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youth ministry

Leading A Ministry

By Doug Franklin September 23, 2013

I started LeaderTreks in 1994. In the beginning, I did everything because I was the only person here. Today, I have 18 staff members who run different parts of the ministry. My job has changed many times, and I have gotten to lead every part of the organization at one time or another. Some jobs I have liked and some I have not liked. You may feel the same way about your ministry. As a youth worker, you have led a small group, recruited volunteers, done graphic design, and driven the church bus.

That is one nice thing about youth ministry – you get to wear lots of hats. But no matter what hat you are currently wearing, there is one hat that you should always wear: the Vision Alignment hat. As leaders of ministries, we must always be making sure our ministry activities are aligned with our vision.

I believe that God has called each one of us to lead our ministry based on the gifts he has given us. Along with those gifts comes a vision. (By the way, the gifts always complement the vision.) The struggle for us are the distractions that come from other people’s success. We see the youth group down the street doing some activity, and we think we need to do that. We attend a youth conference or we hear the mega church is doing something new, and we think we need to do that too. Not true. We need to do what God has called us and gifted us to do. When we try and live out someones else’s vision, we will stumble. When we live out the vision God has for us, we too will find success.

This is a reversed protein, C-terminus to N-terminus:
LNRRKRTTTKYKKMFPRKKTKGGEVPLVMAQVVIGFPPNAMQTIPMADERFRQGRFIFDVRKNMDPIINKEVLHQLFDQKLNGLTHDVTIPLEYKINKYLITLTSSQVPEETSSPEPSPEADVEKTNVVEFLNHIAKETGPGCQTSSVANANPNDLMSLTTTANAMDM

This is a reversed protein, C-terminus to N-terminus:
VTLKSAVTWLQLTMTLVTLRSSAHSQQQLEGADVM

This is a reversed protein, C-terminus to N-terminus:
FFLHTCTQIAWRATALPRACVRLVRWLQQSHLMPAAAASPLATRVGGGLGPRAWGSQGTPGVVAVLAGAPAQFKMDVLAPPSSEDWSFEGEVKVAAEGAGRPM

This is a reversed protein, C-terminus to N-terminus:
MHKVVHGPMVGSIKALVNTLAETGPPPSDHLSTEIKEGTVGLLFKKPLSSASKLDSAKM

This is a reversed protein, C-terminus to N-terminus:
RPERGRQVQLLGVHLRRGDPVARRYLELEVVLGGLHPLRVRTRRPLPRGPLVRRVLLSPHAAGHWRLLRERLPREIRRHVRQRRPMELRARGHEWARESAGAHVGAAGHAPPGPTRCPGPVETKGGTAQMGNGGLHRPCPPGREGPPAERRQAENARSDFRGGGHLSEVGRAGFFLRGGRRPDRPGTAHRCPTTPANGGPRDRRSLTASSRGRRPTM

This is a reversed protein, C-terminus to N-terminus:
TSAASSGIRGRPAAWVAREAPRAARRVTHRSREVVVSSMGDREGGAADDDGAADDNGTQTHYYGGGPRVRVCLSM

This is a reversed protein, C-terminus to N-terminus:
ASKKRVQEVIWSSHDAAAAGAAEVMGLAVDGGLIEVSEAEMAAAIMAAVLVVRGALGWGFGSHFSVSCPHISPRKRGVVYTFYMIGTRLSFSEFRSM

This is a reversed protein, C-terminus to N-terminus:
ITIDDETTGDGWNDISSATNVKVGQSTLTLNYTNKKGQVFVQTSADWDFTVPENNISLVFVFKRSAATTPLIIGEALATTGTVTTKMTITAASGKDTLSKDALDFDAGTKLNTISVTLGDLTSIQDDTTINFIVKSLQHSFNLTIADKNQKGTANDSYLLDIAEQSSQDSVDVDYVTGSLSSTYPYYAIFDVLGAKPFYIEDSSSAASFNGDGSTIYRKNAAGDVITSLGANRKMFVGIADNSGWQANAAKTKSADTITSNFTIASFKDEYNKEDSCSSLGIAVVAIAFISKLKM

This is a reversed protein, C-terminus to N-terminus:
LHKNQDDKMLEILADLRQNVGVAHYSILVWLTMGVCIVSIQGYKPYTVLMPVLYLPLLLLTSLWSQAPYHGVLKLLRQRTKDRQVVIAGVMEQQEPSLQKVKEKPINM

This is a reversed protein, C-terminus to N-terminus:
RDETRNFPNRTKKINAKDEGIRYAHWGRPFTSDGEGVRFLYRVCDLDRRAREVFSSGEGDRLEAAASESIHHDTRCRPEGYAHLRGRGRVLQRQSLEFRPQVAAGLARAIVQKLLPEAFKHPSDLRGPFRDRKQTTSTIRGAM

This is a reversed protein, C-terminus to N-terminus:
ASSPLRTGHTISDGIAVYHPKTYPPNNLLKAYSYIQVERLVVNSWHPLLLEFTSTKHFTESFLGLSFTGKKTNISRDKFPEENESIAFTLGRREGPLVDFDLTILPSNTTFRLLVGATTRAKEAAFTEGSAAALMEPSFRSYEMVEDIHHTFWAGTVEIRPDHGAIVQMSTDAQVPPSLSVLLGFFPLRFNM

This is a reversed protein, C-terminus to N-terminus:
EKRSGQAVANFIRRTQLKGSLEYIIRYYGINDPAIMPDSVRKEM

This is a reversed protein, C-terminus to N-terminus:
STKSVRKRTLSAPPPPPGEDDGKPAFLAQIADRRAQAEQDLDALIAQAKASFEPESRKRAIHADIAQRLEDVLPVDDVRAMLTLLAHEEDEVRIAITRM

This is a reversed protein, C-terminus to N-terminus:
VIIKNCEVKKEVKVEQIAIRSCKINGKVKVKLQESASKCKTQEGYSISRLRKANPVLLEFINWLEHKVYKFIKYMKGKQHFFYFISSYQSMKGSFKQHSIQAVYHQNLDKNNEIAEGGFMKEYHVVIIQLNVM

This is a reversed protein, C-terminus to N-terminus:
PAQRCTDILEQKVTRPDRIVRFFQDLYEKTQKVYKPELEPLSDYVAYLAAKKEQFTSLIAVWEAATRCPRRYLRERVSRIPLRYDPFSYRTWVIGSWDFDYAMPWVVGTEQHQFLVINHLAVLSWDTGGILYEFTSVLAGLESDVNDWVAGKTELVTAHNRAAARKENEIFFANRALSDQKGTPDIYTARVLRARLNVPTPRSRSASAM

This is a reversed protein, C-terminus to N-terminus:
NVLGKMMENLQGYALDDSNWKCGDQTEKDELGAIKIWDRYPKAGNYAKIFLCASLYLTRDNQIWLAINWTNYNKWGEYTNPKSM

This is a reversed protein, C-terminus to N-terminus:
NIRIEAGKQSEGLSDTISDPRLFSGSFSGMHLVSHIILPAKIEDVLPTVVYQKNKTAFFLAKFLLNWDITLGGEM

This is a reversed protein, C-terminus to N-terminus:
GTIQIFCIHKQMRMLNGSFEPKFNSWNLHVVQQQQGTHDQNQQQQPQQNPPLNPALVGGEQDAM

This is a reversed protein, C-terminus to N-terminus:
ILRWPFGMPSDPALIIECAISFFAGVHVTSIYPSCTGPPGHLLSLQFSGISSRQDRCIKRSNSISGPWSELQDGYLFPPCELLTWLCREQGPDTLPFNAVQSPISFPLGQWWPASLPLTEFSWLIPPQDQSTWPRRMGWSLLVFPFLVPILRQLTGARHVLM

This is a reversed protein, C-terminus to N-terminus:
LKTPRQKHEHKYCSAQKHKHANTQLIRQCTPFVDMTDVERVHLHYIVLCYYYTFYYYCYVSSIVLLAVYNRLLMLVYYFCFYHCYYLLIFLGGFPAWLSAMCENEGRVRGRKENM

I like to do the exercise of Vision Alignment every few months. Write down on a piece of paper all the different activities of your ministry. Then, keeping your vision in mind, ask yourself: do all the activities line up? Can you see how each activity supports the vision? If not, make a change. Alignment will keep frustration away and success close by.

About the Author

Doug Franklin

Doug Franklin is the president of LeaderTreks, an innovative leadership development organization focusing on students and youth workers. Doug and his wife, Angie, live in West Chicago, Illinois. They don’t have any kids, but they have 2 dogs that think they are children. Diesel and Penelope are Weimaraners  who never leave their side. Doug grew up in…  Read More